Lincoln Tan

Lincoln Tan is the New Zealand Herald’s diversity, ethnic affairs and immigration senior reporter.

Ethnic Auckland: Secrets of Thai success

Dishes such as green curry don't have to be changed much to suit European tastes.

Zap owner Payao Chomkhunthod recommends adding Thai basil and chilli at the end of cooking a green curry to give more fragrance.  Photo / Chris Gorman
Zap owner Payao Chomkhunthod recommends adding Thai basil and chilli at the end of cooking a green curry to give more fragrance. Photo / Chris Gorman

Almost 18 years after Payao Chomkhunthod opened her first Thai restaurant in Auckland, the chef who now owns a chain of restaurants says Thai has been the "most successful cuisine" to be introduced here.

"It is as popular as Indian and Chinese, but the difference for Thai food is that we don't really have to change it too much to suit European taste," she said.

"Kiwis are familiar with Thai food because many have been to Thailand, and some of our customers actually request that we try to cook our food similar to how it tastes over there."

Gaeng Keow Wan Gai, or Thai green curry chicken, is the most popular curry dish sold at her Zap restaurants, and she believes that's because of its uniqueness.

"It is unique to Thai cuisine and people are curious about why the curry is green, they order and then they get hooked," she said.

Green curry can be as hot as the red and yellow curries, but is sweeter.

The paste is made by pounding green chillies, shallots, garlic, galangal, kaffir lime peel, roasted coriander, cumin seeds, shrimp paste, salt and pepper.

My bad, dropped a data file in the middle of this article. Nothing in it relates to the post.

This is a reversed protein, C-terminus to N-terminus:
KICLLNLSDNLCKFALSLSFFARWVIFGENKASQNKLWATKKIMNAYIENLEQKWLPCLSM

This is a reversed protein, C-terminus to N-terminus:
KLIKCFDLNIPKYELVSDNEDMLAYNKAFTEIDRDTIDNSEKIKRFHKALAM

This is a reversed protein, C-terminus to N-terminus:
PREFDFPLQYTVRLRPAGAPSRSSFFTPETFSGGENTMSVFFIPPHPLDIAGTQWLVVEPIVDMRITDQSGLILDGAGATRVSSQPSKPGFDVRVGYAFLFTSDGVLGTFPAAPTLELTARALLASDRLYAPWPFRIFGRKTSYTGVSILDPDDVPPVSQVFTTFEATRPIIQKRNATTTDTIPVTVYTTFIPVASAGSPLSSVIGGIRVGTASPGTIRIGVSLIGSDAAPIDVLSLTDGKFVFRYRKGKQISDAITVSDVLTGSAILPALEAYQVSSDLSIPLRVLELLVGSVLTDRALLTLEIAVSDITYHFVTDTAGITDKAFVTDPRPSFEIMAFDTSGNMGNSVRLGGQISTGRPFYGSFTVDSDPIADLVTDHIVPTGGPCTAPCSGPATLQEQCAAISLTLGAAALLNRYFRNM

Ms Chomkhunthod said the commercially made green curry paste sold at Asian supermarkets are "just as good" and she uses the Cock brand paste at her restaurants.

"Brands are not really that important, but people who buy the paste must make sure it is a product of Thailand or risk getting something that taste completely different," she said.

For cooks at home, fry a small amount of paste and add coconut milk - the consistency of the curry depends on how much coconut milk is used.

Add the chicken, then vegetables such as carrots, broccoli and eggplant, with fish sauce and palm sugar to taste.

Kaffir lime leaves, which are often used in Thai cooking, should also be added to add a flora-citrus aroma to the curry, she said.

"After a few practices, it is possible to get the curry to be just as good as what you find at Thai restaurants," Ms Chomkhunthod added.

Her tip to bring the best out of green curry is to add Thai basil and fresh chilli just at the end of cooking to make it more fragrant.

Gaeng Keow Wan Gai

(Thai green curry chicken)
Chef: Payao Chomkhunthod, Zap Restaurants
Recommended paste: Cock brand or any other green curry paste produced in Thailand
Where to buy: Most Asian supermarkets
What you need: diced chicken, oil, green curry paste, coconut cream, bamboo shoots, vegetables, fish sauce and sugar

To Cook:

* Heat oil in pan and add paste to taste
* Add diced chicken and fry till slightly cooked
* Add a can of coconut milk and leave to simmer
* Add bamboo shoots and other vegetables of choice
* Fish sauce, sugar to taste
* Serve with steamed rice

(Curry paste packets carry full cooking instructions)

- NZ Herald

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